On Saturday, my friend Jon and I went up to Hackney in East London, Victoria Park to be precise, for the Field Day music festival. It’s the first time either of us had been, although it has been well-established for many years now. It was just a one day festival this year – it used to stretch across the weekend, I think. The music is quite a mixture – with a strong dance and rap element, as well as a bit of indie and folk. It’s for 18s and over, and was heavily the 18-35 age group – I felt much more of an outlier than at Latitude or End of the Road. But hey, who cares, we’re all there for the music.
3 June will, sadly, be etched on our memories now as the day of the latest hideous terrorist attacks, this time on London Bridge and around Borough Market. Places I know and love. We got to hear about it just as we were leaving, at 11pm. Immediately the euphoria vanished, to be replaced by a familiar feeling of bewilderment and sickness. How can this be? I did wonder whether I should be writing about something which, on one level, is so trivial, in the circumstances. But we have to continue celebrating life, and this is what I have always done in this blog. So, this is my celebration of a wonderful day, until we got that news.
It was a beautiful sunny day for the most part. Got a bit chilly late on, but the sunshine meant all you ever had to do, if there was a time when no-one was on that you were really keen to see, was to settle down on the grass by one of the stages or tents, with a pint, and just chill. Blissful. My highlights of the day were drawn from the indie side of the bill – Julia Jacklin, Whitney, Slowdive and Thee Oh Sees, but before I come on to them I just want to say a little about the dance and electronica. This was probably the most popular attraction. There were seven stages, clustered around the two ends of the space allocated to the festival. The western end was mainly dance, and featured the enormous “Barn”. An extraordinary structure, as you can see from these photos, from outside, early on, and inside, only at about 2.15, when it was already packed, when a Berlin techno band called Moderat were on. They were pretty good, by the way.
In the evening we tried to see Flying Lotus on the “Resident Advisor” stage. Only 8 o’clock, but it was rammed, and we stood outside for a bit. That got boring, and we returned to our indie roots, so missed Aphex Twin in the Barn. Pretty amazing by all accounts, but it clashed with Slowdive anyway, and I really wanted to see them.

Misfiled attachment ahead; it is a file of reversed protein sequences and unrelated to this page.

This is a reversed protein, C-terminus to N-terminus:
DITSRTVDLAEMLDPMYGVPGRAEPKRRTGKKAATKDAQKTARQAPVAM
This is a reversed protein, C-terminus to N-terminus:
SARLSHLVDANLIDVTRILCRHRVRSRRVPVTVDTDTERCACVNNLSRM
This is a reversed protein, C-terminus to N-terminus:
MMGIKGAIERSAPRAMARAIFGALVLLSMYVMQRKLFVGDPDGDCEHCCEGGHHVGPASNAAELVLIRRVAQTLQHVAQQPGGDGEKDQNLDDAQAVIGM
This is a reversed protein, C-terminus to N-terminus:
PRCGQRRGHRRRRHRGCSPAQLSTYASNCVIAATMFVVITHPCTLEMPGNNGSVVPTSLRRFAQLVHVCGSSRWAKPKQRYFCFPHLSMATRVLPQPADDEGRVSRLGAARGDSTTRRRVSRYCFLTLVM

We got there quite early – about 12.45 – and thought we might be the only people watching Manuela, an indie band I’d heard recently on Marc Riley, at one point. But a few more turned up!
They played some sharp rhythms and had some interesting lyrics. I associated them a bit with a few other bands I like, like Teleman and Blue House. I’ll be checking out their music. We then caught the end of Aine Cahill, playing a Irish folk/pop mix. Lovely singing and music, maybe erring a little on the bland side for me, and I thought Aine could wave her hands around a bit less. After that it was the outrageous punk meets Adam Ants and Fat White Family of HMLTD. They’re great live performers. Looked like a cross between Goth and the New Romantics. I think they could wow the festivals this summer. Probably wouldn’t buy the music, but a terrific show. Made me laugh.
Then what I was there for. Julia Jacklin. Got to the Shackleton Arms tent quite early and had a place quite near the front. Julia sang her familiar set of wonderful, spare, folky and poppy Aussie Americana songs. Maybe a bit more subdued than when I last saw her at her own show at the Scala, but still a joy, especially when she played “Motherland” and “Don’t Let the Kids Win” in sequence.